This drop in the value of Bluestem is emblematic of what is likely to happen to recovery values going forward. Before Covid-19 struck, bankrupt companies were – by and large – retaining much of their value given plentiful capital in the market. Now buyers, investors and lenders are all pulling out their forensic microscopes and values are dropping. We’ll be interested to compare the final discount the lenders have to absorb against the March 31 value when this transaction plays out. It will be instructive both about Bluestem Brands and about recovery expectations more generally. The BDC Credit Reporter guesses we could see a substantial further drop. This is what happens in recessions. The days of a V recovery seem far off.

AAC Holdings: Files Chapter 11

On Saturday June 20, 2020 AAC Holdings (dba American Addiction Centers) filed for Chapter 11 bankruptcy protection, ending a year and a half long “will they ? won’t they ?”. AAC Holdings, according to news reports, listed $517.4mm of total debts against $449.4mm of total assets. The company is planning ahead for the next phase, having arranged $62.5mn of debtor-in-possession financing from its lenders. Other details are still sparse including any agreed amount of debt forgiveness. We’ll circle back later with those details later.

The BDC Credit Reporter has been skeptical of the company’s ability to remain a “going concern” for some time. We’ve written nearly a dozen articles about AAC dating back to early 2019. At the time of the filing, we already rated the company as non performing – CCR 5 – as several BDCs had already ceased booking any investment income from the first lien senior debt. Total exposure is currently $69.9mn (using IQ 2020 numbers), all in debt of one kind or another. Some debt tranches are recent – and were advanced to support the business and are carried as income generating. The original debt, though, has been non performing since the IIIQ 2019.

The BDCs involved include Main Street Capital (MAIN), its sister non-traded BDC HMS Income and Capital Southwest (CSWC), which has a strong relationship with the other two BDCs. The biggest individual position, though, is held by New Mountain Finance (NMFC). For some reason, NMFC’s $25mn 2022 Term Loan position was still accruing income through March 21, 2020, involving close to $2.5mn of investment income that must now be interrupted.

How much the BDCs might lose in this Chapter 11/restructuring and whether lenders will become owners and advance even more monies is not yet known. We can report that at 3/31/2020 the total unrealized write-down was (37%), or ($25.7mn). If the over-optimistic BDC valuations in the past are anything to go by, final losses could be even higher than what’s already booked and the impact on income (especially for NMFC) will be material.

For our part, AAC Holdings retains its CCR 5 rating, but the company is removed from our Weakest Links list after many months of our crying wolf, and is added to the BDC-financed company Bankruptcy list. This is the 9th BDC bankruptcy in June, and the 26th in 2020. By both cost and fair market value this is the 8th largest BDC bankruptcy in the year.

By no means do we believe this will be one of the last posts we’ll be writing about AAC. We get the feeling a debt for equity swap is in the cards and the BDCs on the books will be involved for many more years to come and the amounts of capital deployed will yet increase, possibly to over $80mn.

APTIM Corp.: Wins Federal Contract

A subsidiary of APTIM Corp – the engineering management company – has been awarded a $129mn Federal contract for Navy barge dismantlement, according to a June 10, 2020 report. This follows the recent addition of a new CEO at the troubled company whose debt trades at a severe discount. He joined April 20, 2020. Nonetheless, we note that the 2025 bond is trading 5% points up currently versus the end of the IQ 2020. At that point, the 4 BDCs with $30.9mn exposure to that debt had applied a FMV discount to cost of as much as (65%).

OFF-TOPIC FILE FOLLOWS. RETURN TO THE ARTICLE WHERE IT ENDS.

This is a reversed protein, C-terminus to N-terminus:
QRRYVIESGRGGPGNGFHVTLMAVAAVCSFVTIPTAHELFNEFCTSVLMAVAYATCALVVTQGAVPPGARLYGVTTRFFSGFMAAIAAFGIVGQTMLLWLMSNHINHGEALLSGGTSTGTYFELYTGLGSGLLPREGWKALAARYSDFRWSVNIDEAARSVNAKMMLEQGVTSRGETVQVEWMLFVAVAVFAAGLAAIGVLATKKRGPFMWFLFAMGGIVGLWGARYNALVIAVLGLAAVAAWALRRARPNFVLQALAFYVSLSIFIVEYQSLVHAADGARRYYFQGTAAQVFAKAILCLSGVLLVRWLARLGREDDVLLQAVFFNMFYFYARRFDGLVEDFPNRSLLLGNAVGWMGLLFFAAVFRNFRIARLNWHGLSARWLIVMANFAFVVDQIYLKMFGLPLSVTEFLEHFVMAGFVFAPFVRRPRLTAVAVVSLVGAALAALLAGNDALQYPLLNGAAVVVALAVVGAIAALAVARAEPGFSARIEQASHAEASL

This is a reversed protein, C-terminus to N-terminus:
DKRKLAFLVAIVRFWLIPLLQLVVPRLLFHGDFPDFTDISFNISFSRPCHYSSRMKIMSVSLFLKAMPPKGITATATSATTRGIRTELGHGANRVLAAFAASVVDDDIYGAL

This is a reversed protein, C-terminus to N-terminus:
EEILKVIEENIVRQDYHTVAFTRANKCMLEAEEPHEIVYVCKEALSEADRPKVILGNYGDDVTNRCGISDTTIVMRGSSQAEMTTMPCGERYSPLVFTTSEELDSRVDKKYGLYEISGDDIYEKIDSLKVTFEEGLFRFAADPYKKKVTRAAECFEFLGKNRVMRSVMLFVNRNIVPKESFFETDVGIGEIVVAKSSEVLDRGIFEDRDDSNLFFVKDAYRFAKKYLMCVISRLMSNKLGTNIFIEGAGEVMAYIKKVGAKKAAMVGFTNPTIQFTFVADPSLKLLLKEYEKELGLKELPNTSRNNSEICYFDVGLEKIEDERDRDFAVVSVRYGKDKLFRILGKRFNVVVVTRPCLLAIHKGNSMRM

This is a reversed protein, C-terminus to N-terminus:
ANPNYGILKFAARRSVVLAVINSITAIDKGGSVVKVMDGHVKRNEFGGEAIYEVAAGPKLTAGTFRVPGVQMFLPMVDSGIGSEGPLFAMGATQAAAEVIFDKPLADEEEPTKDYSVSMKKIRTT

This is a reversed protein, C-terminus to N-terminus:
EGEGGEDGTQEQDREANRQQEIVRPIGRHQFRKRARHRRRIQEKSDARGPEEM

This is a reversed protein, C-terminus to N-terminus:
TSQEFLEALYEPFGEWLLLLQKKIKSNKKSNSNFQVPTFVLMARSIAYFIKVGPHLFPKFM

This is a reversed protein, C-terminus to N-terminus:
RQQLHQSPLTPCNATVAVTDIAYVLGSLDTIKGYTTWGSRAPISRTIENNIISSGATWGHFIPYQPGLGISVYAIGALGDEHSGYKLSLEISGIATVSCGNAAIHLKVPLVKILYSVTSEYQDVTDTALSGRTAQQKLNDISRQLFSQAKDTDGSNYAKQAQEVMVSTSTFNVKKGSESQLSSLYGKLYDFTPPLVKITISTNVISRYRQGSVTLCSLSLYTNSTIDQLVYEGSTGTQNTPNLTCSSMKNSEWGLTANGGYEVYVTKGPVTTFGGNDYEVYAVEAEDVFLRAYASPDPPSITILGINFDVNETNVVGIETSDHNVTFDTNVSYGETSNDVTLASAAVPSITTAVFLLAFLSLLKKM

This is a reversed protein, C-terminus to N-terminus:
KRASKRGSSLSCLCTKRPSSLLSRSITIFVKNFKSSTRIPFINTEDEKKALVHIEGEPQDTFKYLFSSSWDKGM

These are green shoots for APTIM, and make our last May 11, 2020 assessment of the company – which is on our Weakest Links list with a CCR 4 rating – possibly too harsh. For the moment we are not changing our corporate credit rating, but we are removing APTIM from the Weakest Links list.

Evergreen Skills Lux: Files Chapter 11

On June 15, 2020 multiple news sources reported that private-equity education company Skillsoft Corp. (aka as Evergreen Skills Lux) filed for Chapter 11 bankruptcy. From the first details we’ve learned, this is a pre-packaged arrangement and the company – which has about $2.0bn in debt – expects to be in and out of bankruptcy court protection in a short time. As is the fashion these days, this is a debt for equity swap which will see $410mn of debt extinguished in return for control of the business. No word on whether a Debtor In Possession financing is involved, only that Skillsoft expects to have $50mn of liquidity available. More details will follow and we’ll circle back if worthwhile.

Under two different borrower names (Skillsoft Corp and Evergreen Skills Lux SARL) there is $50.3mn invested at cost in the company by 5 different BDCs. These are non-traded BDCs Cion Investment, Business Development Corporation of America and HMS Income, and publicly traded Main Street Capital (MAIN) and Monroe Capital (MRCC). [In an earlier version of this article because of a confusion about the company’s multiple names only one BDC was identified and the amount was smaller].

Skillsoft had been underperforming for some time. From the IIQ 2018 the debt had been discounted more than (10%). As early as IVQ 2019 Cion had already placed its second lien position on non accrual. By the latest quarter – March 31 2020 – all the BDCs had their first and second lien loans rated as non performing. This is yet another large cap company whose debt was priced inexpensively (LIBOR + 475 bps) seeing their financial condition deteriorate more quickly than might otherwise have been the case due to Covid-19. We call these companies First Wave credit casualties.

This is the sixth BDC-financed company to file for bankruptcy protection in June and the second on this day.